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WASHINGTON, May 17 (Reuters) - A proposed cap of $10 billion in liability for oil companies to cover damages from oil spills is “inadequate,” U.S. Senate Majority Leader Harry Reid said on Monday.
Democrats have introduced legislation that would raise the current $75 million liability cap to $10 billion per company for each incident. Reid urged fast action on raising the cap, saying that $75 million was “clearly insufficient” but, “I certainly think a $10 billion cap is inadequate.”
The move to increase the liability limits has been spurred by the Gulf of Mexico oil spill that occurred nearly a month ago, which likely will be one of the biggest environmental disasters in U.S. history.
An oil rig leased by BP America Inc, a subsidiary of British oil company BP Plc (BP.L), caught fire and sank, causing a rupture in pipelines connected to an underwater oil well. According to estimates, at least 5,000 barrels (210,000 gallons/795,000 litres) a day are being dumped into the Gulf of Mexico by the disaster.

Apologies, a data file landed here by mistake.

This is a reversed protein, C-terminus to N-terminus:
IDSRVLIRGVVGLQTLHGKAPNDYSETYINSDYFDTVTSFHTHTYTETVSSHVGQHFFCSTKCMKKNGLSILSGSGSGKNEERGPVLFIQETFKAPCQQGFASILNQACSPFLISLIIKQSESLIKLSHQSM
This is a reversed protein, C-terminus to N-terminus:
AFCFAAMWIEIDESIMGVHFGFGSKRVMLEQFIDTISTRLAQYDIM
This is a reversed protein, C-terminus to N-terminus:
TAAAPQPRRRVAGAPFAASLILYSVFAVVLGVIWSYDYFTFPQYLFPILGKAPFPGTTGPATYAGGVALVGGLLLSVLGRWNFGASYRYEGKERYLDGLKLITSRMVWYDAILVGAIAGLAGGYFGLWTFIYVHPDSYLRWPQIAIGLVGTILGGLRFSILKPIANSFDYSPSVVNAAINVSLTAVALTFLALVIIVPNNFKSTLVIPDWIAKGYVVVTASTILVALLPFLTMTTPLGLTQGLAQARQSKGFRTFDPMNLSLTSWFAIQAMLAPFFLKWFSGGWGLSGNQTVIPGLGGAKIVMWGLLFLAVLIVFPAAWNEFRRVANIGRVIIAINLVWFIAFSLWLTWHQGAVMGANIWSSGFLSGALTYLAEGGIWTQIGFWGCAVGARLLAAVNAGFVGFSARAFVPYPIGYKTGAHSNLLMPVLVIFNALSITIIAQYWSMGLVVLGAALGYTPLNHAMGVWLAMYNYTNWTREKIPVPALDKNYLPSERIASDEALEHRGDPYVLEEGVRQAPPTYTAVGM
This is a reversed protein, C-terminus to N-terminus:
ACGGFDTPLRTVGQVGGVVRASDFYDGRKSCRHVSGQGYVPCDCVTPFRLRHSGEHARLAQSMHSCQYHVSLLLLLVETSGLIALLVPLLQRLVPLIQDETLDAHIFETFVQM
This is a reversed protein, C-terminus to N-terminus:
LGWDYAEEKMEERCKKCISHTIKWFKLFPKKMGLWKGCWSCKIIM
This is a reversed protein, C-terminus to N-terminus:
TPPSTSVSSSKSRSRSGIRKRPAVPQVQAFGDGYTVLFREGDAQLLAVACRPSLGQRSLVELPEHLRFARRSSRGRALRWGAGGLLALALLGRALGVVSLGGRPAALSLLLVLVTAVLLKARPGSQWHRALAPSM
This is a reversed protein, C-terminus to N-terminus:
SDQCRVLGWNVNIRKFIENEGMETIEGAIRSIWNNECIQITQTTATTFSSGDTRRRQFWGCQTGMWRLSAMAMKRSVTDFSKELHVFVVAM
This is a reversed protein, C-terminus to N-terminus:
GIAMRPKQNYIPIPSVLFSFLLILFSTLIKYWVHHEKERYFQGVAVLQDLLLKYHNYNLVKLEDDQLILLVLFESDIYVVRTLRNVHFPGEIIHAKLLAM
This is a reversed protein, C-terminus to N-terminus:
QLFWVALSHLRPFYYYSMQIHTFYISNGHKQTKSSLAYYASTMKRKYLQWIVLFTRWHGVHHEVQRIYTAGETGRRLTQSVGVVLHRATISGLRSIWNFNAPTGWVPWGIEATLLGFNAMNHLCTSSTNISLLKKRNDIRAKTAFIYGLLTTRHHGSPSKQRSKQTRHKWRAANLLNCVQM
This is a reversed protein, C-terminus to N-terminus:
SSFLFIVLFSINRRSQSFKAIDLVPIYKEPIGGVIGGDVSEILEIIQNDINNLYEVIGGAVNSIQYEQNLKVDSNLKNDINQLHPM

In his prepared remarks, Reid cited a report on CBS’s “60 Minutes” on Sunday of “damning evidence that the roots of this tragedy are in BP executives efforts’ to pad their own wallets.”
“Their greed led to 11 horrific and unnecessary deaths. It has harmed an enormous tourism industry, threatened business at countless fisheries and disrupted life for many along the Gulf Coast,” Reid said. “As the pollution grows worse, those consequences will only compound.”
A Democratic move last week to bring a bill raising the liability cap to $10 billion was stymied when Republican Senator Lisa Murkowski of the oil-producing state of Alaska objected.
Democrats are now looking at other ways to bring the legislation onto the Senate floor for a vote. (Reporting by Richard Cowan and Thomas Ferraro, Editing by Stacey Joyce)